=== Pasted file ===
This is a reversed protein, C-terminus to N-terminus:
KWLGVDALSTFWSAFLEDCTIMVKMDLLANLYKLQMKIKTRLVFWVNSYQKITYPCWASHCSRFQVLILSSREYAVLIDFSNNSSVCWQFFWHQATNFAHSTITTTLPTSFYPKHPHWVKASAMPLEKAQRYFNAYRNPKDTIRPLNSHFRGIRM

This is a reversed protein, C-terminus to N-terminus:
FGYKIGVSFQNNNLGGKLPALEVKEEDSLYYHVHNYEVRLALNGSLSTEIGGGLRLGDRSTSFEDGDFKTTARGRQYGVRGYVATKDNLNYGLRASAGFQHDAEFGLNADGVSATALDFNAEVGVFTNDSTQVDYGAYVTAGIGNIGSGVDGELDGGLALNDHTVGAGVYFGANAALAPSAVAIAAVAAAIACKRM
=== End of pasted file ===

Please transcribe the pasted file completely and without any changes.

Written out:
This is a reversed protein, C-terminus to N-terminus:
KWLGVDALSTFWSAFLEDCTIMVKMDLLANLYKLQMKIKTRLVFWVNSYQKITYPCWASHCSRFQVLILSSREYAVLIDFSNNSSVCWQFFWHQATNFAHSTITTTLPTSFYPKHPHWVKASAMPLEKAQRYFNAYRNPKDTIRPLNSHFRGIRM

This is a reversed protein, C-terminus to N-terminus:
FGYKIGVSFQNNNLGGKLPALEVKEEDSLYYHVHNYEVRLALNGSLSTEIGGGLRLGDRSTSFEDGDFKTTARGRQYGVRGYVATKDNLNYGLRASAGFQHDAEFGLNADGVSATALDFNAEVGVFTNDSTQVDYGAYVTAGIGNIGSGVDGELDGGLALNDHTVGAGVYFGANAALAPSAVAIAAVAAAIACKRM